by Aran Myracle
When I was in community college, I still smoked. Cigarettes specifically. Well, I smoked pot too, but not on campus. Anyway, I smoked cigarettes and I would go out to the designated smoking hut and socialize with the other smokers, nearly all of whom were at least 10 years my junior, but none of whom realized this because I looked like a high school student. I didn’t mind being read as a teenager as long as I was read as a male teenager.
I was certainly as self-conscious as a teenager. Was my voice too high? My face too smooth? My feet and hands too small? Was my binder flattening my chest well enough? Oh how I hated and loved my binder. Crushing my ribs painfully but flattening my chest into the male silhouette that I coveted.
I made friends among the smokers easily, and one of them was a cishet guy named Adam. One quarter I had to take American Sign Language on a different campus of the same school and it turned out that Adam had a class on that campus too, around the same time. He was taking the bus so I offered to give him a ride with me in my battered old purple Jeep XJ. He was happy to save the money and the time, and I was happy for the company on the drive between Lakewood and Puyallup in lunch-hour traffic. Occasionally he kicked in a few bucks toward gas but I would have been driving that way regardless so it was really more of a gesture than a necessity.
Being college students we discussed politics and philosophy and music on the drive, with my tastes ranging more toward anarchism and bluegrass compared to his moderate democratic alternative rock. I liked Adam, and I wanted him to like me, and that probably accounts for what happened one day on our drive, which still keeps me up some nights with regret and shame.
Remember my worries that my feet were too small? Well, someone noticed how incredibly small my size 5 1/2 feet were and commented on them and I decided “fuck it” and explained that I’m trans and that accounted for my minuscule feet. This seemed to go over mostly fine with the group of smokers, and Adam initially didn’t seem fazed by this revelation. Perhaps he had already suspected, I have no idea, but it took awhile for it to come up in direct conversation.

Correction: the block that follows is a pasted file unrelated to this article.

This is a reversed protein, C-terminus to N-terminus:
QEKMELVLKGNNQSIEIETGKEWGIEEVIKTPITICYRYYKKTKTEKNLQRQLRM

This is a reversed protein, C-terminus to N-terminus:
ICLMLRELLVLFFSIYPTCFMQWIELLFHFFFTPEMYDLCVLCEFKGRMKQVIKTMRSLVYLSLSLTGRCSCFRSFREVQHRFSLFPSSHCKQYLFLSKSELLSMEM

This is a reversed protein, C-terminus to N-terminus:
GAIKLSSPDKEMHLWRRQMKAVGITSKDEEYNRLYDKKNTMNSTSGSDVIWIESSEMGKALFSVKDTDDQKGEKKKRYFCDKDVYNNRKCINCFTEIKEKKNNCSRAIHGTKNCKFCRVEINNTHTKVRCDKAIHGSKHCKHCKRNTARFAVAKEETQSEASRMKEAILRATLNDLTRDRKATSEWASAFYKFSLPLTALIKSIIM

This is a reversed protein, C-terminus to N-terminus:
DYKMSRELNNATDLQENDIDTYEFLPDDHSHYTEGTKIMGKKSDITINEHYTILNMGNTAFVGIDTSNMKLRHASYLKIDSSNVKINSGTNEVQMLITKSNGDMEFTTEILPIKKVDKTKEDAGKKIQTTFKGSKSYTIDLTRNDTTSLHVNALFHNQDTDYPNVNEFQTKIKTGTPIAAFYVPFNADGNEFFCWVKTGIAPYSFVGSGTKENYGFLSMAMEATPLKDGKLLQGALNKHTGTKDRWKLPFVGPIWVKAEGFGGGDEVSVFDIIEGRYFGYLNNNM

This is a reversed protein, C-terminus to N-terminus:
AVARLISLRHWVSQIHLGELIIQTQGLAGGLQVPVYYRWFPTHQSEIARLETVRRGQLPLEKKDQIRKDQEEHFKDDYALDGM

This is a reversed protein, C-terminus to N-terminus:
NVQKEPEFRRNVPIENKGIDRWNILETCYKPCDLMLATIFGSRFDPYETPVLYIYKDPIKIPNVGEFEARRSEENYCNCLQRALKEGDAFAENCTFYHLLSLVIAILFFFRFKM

And maybe some of my reaction was because I was effectively trapped at the time, driving in traffic with Adam in my Jeep. But if I’m honest with myself it was mostly my deep desire to be seen and approved of by cis men. Men like Adam, who carried their masculinity so easily and took totally for granted the simple act of being perceived, without doubt, as a man in the world. Men whose biggest bathroom worry was being piss-shy at the urinal, and not the laws that were cropping up around the nation at the time, outlawing trans peoples’ presence in bathrooms. Men who could take a deep breath because their chests weren’t being strangled by binders.
My memory of how the conversation started is gone. What I remember is the moment I threw my trans sisters under the bus.
“Yeah, cutting your dick off is fucking weird,” I heard myself say, agreeing with Adam’s assessment of trans women, and the assumption that all trans women have bottom surgery.
In that moment I wanted to cast myself as the normal, reasonable trans person who didn’t have gross genital surgery, and I was willing to engage in blatant transmisogyny to do it. I wish I could say this was an isolated incident, and I wish I could say this stands out in my mind because it was an aberration but the reality isn’t so. It stands out because I remember my deep discomfort being trapped in traffic not knowing how Adam would assess me, not knowing if this was our last drive to campus together. Not knowing if I was safe. And maybe I should be more forgiving of myself; acceptance is safety and perhaps it was less about being liked and more about not being the victim of a hate crime.
Or maybe it was both. Por que no los dos.